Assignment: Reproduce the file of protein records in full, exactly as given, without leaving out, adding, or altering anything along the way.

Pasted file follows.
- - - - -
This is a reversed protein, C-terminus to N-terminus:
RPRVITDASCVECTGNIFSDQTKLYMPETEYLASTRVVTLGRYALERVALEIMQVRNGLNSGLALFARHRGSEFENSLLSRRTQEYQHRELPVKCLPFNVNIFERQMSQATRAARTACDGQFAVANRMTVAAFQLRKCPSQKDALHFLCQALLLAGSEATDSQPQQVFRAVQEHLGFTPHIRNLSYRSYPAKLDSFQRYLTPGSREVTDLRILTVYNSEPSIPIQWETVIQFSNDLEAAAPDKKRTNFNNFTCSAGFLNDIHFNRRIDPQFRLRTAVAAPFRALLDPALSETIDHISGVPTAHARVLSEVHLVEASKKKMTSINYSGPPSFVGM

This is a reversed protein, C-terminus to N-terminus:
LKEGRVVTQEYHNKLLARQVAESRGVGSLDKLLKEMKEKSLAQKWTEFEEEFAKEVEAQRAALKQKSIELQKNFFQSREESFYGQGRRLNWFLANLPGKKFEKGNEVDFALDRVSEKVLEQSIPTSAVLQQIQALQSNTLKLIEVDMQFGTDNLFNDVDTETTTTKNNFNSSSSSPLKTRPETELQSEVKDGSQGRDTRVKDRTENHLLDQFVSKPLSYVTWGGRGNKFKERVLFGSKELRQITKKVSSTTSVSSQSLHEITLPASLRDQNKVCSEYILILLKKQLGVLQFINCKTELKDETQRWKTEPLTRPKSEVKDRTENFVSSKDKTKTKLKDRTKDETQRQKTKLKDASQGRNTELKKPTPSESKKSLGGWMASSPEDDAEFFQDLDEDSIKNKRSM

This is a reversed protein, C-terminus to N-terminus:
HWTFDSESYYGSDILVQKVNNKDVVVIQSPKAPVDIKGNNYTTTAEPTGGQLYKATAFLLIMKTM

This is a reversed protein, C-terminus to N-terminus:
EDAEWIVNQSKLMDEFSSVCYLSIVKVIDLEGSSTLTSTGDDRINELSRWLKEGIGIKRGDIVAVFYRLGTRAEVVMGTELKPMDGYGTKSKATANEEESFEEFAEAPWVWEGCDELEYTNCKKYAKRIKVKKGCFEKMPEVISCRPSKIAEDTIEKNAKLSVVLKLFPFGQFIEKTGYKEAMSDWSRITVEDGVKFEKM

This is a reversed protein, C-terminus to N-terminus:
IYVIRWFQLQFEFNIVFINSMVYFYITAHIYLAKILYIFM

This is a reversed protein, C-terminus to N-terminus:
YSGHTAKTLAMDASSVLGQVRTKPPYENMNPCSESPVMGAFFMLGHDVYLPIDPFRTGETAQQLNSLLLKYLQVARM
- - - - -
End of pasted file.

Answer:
This is a reversed protein, C-terminus to N-terminus:
RPRVITDASCVECTGNIFSDQTKLYMPETEYLASTRVVTLGRYALERVALEIMQVRNGLNSGLALFARHRGSEFENSLLSRRTQEYQHRELPVKCLPFNVNIFERQMSQATRAARTACDGQFAVANRMTVAAFQLRKCPSQKDALHFLCQALLLAGSEATDSQPQQVFRAVQEHLGFTPHIRNLSYRSYPAKLDSFQRYLTPGSREVTDLRILTVYNSEPSIPIQWETVIQFSNDLEAAAPDKKRTNFNNFTCSAGFLNDIHFNRRIDPQFRLRTAVAAPFRALLDPALSETIDHISGVPTAHARVLSEVHLVEASKKKMTSINYSGPPSFVGM

This is a reversed protein, C-terminus to N-terminus:
LKEGRVVTQEYHNKLLARQVAESRGVGSLDKLLKEMKEKSLAQKWTEFEEEFAKEVEAQRAALKQKSIELQKNFFQSREESFYGQGRRLNWFLANLPGKKFEKGNEVDFALDRVSEKVLEQSIPTSAVLQQIQALQSNTLKLIEVDMQFGTDNLFNDVDTETTTTKNNFNSSSSSPLKTRPETELQSEVKDGSQGRDTRVKDRTENHLLDQFVSKPLSYVTWGGRGNKFKERVLFGSKELRQITKKVSSTTSVSSQSLHEITLPASLRDQNKVCSEYILILLKKQLGVLQFINCKTELKDETQRWKTEPLTRPKSEVKDRTENFVSSKDKTKTKLKDRTKDETQRQKTKLKDASQGRNTELKKPTPSESKKSLGGWMASSPEDDAEFFQDLDEDSIKNKRSM

This is a reversed protein, C-terminus to N-terminus:
HWTFDSESYYGSDILVQKVNNKDVVVIQSPKAPVDIKGNNYTTTAEPTGGQLYKATAFLLIMKTM

This is a reversed protein, C-terminus to N-terminus:
EDAEWIVNQSKLMDEFSSVCYLSIVKVIDLEGSSTLTSTGDDRINELSRWLKEGIGIKRGDIVAVFYRLGTRAEVVMGTELKPMDGYGTKSKATANEEESFEEFAEAPWVWEGCDELEYTNCKKYAKRIKVKKGCFEKMPEVISCRPSKIAEDTIEKNAKLSVVLKLFPFGQFIEKTGYKEAMSDWSRITVEDGVKFEKM

This is a reversed protein, C-terminus to N-terminus:
IYVIRWFQLQFEFNIVFINSMVYFYITAHIYLAKILYIFM

This is a reversed protein, C-terminus to N-terminus:
YSGHTAKTLAMDASSVLGQVRTKPPYENMNPCSESPVMGAFFMLGHDVYLPIDPFRTGETAQQLNSLLLKYLQVARM